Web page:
Great Lakes Fishery Commission.
The Great Lakes Fishery Commission today reported that populations of the invasive, parasitic sea lamprey remain at near-historic lows, below targets, in Lakes Michigan and Ontario, and above target, but holding steady, in Lakes Huron, Superior and Erie. Sea lamprey populations in Lake Huron are close to target levels and have been holding steady for the past five years. Abundances in Lakes Superior and Erie remain above target but have also decreased significantly since the near-record highs observed in 2017. Sea lampreys are the worst of the alien species to invade the Great Lakes. Before control, sea lampreys destroyed many times the human fish catch. Today, sea lamprey control is the foundation of the $7 billion Great Lakes fishery. The Commission and its partners are encouraged by the overall decrease in abundance of sea lampreys throughout the Great Lakes basin during 2019, but caution that environmental conditions, such as a prolonged spring and high precipitation events, contributed to the decrease.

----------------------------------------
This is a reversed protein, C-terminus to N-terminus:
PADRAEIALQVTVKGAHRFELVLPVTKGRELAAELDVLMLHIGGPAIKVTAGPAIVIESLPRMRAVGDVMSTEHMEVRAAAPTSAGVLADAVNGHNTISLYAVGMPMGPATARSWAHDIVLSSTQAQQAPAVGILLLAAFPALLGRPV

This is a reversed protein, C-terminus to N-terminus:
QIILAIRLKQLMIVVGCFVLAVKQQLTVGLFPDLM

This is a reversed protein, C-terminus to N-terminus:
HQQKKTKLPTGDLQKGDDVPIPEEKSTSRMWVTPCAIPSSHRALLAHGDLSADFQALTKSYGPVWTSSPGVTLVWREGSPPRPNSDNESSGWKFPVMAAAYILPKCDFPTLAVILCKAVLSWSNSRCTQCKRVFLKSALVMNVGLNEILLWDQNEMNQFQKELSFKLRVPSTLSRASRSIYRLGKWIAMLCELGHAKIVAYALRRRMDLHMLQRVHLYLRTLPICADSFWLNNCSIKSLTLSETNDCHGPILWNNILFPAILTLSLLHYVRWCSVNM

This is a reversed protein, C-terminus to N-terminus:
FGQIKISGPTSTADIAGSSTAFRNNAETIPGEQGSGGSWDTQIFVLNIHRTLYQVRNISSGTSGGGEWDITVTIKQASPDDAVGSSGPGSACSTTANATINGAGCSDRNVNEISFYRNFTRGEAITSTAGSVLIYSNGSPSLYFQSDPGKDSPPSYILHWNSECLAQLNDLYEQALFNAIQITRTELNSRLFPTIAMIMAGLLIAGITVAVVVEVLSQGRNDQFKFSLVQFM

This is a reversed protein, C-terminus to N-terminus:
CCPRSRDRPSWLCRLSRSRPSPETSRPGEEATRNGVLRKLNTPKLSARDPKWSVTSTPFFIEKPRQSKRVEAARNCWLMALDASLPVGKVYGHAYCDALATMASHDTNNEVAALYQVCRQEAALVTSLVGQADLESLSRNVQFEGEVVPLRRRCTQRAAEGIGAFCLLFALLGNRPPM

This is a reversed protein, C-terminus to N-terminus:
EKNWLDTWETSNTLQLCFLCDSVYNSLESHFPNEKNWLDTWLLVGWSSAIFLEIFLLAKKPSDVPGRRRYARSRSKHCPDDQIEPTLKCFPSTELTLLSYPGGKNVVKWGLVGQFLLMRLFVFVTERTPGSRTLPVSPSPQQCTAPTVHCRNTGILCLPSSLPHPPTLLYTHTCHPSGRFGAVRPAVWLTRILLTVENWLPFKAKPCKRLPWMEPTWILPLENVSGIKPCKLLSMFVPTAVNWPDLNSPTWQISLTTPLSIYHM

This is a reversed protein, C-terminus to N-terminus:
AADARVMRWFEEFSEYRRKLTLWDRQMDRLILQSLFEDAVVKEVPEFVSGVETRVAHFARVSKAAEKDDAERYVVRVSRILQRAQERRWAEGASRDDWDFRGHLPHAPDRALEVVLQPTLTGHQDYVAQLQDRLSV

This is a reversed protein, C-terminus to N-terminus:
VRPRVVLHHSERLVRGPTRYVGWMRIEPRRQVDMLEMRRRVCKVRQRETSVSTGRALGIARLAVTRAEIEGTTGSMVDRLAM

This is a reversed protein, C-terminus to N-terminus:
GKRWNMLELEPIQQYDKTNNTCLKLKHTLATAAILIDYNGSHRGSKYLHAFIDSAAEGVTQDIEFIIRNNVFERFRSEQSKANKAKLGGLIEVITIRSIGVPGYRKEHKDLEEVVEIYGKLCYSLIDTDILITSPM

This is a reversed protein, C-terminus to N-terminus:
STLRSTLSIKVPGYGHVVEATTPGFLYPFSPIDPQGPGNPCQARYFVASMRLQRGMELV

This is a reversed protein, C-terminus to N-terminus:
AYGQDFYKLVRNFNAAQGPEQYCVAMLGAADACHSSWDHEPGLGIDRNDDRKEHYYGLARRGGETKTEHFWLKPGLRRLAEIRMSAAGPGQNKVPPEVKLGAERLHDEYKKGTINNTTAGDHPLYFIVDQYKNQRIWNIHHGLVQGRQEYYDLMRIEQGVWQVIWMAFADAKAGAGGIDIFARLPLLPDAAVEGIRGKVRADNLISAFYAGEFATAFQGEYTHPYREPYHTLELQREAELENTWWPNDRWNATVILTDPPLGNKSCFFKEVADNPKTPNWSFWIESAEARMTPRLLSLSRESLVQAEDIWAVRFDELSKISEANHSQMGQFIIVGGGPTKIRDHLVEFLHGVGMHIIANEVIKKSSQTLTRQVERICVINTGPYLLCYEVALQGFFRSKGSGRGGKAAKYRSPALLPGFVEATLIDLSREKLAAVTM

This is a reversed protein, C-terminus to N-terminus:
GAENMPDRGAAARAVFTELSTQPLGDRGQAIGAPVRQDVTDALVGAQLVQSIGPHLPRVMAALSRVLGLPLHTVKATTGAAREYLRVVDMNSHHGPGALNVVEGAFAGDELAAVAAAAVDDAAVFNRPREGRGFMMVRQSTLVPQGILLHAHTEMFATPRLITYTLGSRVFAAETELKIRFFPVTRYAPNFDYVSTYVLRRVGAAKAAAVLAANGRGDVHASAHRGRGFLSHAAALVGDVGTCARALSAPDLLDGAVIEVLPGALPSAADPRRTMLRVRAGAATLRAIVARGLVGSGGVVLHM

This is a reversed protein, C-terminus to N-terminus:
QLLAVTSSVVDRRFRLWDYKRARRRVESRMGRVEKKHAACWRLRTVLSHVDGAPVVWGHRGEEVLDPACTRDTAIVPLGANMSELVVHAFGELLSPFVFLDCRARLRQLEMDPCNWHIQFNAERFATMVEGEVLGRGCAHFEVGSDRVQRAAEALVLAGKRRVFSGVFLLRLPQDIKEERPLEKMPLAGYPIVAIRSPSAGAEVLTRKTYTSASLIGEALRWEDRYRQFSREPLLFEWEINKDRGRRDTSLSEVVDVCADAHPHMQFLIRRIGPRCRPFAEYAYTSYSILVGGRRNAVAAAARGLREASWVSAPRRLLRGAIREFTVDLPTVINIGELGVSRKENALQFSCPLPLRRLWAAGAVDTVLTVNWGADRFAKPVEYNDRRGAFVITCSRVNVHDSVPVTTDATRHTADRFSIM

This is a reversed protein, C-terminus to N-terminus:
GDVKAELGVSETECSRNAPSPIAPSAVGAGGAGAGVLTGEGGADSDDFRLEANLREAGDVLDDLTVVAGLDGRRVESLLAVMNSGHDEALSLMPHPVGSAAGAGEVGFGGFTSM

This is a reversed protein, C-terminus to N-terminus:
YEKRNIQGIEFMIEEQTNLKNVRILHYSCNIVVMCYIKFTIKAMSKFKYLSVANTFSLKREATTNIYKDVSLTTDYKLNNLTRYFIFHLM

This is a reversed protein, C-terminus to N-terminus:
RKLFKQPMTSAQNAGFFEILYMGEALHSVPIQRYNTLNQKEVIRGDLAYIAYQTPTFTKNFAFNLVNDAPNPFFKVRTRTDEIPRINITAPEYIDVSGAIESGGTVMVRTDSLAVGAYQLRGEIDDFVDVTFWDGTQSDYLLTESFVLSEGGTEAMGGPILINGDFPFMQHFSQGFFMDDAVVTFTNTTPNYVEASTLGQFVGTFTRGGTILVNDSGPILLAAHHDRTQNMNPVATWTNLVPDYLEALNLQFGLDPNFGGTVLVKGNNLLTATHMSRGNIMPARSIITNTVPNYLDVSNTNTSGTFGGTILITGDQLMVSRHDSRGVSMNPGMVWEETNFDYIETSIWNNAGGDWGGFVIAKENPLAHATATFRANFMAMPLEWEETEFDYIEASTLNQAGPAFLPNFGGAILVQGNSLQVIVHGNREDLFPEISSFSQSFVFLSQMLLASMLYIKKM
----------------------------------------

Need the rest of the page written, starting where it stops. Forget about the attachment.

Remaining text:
Distribution / Maps / Survey Status
The section below contains highly relevant resources for this species, organized by source. Or, to display all related content view all resources for Sea Lamprey.
Council or Task Force
Ontario's Invading Species Awareness Program (Canada).
State and Local Government
New York Department of Environmental Conservation.
Ohio Department of Natural Resources.
Minnesota Department of Natural Resources.
Wisconsin Department of Natural Resources.
Pennsylvania State University. Pennsylvania Sea Grant.
See also: Aquatic Invasive Species: Resources for additional species information
Michigan State University. Extension.
See also: Sea Lamprey Control in the Great Lakes